Photo by Detroit Creative Corridor Center
Detroit design firms will appear in next year's Saint-Etienne Design Biennale, whose theme will be the 'future of work.' The Biennale is expected to attract 140,000 visitors from across Europe.
Detroit and Saint-Etienne, a city in east central France, have each been designated a UNESCO "city of design." Detroit was the first U.S. city to receive this recognition.
The Detroit Creative Corridor Center is partnering with The Work Department, a Detroit-based, all-women design firm, to create a multimedia exhibit on the future of work, according to Crain's Detroit Business
Libby Cole, a member of The Work Department, said, "The French want to know what is unique about Detroit."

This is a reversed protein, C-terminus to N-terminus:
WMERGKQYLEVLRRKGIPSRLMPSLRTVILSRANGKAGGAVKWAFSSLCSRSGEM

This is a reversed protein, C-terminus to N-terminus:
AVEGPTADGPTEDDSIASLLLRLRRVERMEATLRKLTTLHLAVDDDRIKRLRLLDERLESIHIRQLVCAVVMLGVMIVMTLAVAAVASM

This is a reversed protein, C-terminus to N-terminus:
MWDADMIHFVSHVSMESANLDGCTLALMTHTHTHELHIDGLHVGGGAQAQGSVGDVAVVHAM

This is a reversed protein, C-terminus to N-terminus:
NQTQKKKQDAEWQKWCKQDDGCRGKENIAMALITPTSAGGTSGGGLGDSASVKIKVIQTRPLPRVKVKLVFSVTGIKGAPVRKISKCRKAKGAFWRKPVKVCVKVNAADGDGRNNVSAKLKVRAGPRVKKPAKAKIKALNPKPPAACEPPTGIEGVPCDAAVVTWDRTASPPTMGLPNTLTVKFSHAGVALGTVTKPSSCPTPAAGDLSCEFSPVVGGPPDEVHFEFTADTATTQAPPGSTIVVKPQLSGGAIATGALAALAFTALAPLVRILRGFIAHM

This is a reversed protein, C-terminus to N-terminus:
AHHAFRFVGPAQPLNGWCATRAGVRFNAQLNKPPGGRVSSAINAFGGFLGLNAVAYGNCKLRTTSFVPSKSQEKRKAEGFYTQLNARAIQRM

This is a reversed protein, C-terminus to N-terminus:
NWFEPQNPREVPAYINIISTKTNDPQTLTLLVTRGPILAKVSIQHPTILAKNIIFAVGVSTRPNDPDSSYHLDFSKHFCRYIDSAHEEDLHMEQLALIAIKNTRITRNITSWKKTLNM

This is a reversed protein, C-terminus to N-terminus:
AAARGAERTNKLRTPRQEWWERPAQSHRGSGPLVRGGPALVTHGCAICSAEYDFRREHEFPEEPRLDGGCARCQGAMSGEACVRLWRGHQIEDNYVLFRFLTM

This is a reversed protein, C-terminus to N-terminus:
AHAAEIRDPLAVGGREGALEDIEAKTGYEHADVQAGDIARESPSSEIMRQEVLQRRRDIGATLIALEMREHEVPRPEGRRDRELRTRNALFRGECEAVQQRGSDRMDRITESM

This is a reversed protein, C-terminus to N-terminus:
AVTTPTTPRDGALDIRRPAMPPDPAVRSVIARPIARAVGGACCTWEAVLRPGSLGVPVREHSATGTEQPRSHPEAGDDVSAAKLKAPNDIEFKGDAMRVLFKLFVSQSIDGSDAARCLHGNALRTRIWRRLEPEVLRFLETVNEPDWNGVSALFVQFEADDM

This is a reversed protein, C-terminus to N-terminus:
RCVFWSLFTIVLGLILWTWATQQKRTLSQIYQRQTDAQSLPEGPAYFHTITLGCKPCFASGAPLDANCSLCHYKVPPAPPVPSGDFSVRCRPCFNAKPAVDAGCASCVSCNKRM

Other firms that will be featured in the exhibition include Akoaki, a design studio that explores collective urban interventions, and Creative Many Michigan, an organization that emphasizes research and advocacy for creativity across various industries.
Akoaki co-founder Anya Sirota noted that Detroit hasn't had an arts council for more than a decade. It is hoped that conversations in France will lead to the creation of a new one for the city.
Creative Many Michigan will use research on U.S. work patterns as a launching point for discussions with international partners. Cezanne Charles, director of creative industries, said that Creative Many Michigan "will look at future scenarios - seeing that 40 percent of jobs are vulnerable to automation."
Other installations in Saint-Etienne will examine Detroit music culture and urban farming. The exhibitions will be supplemented by a number of dialogues, performances, and cultural experiences that comment on the changing nature of work.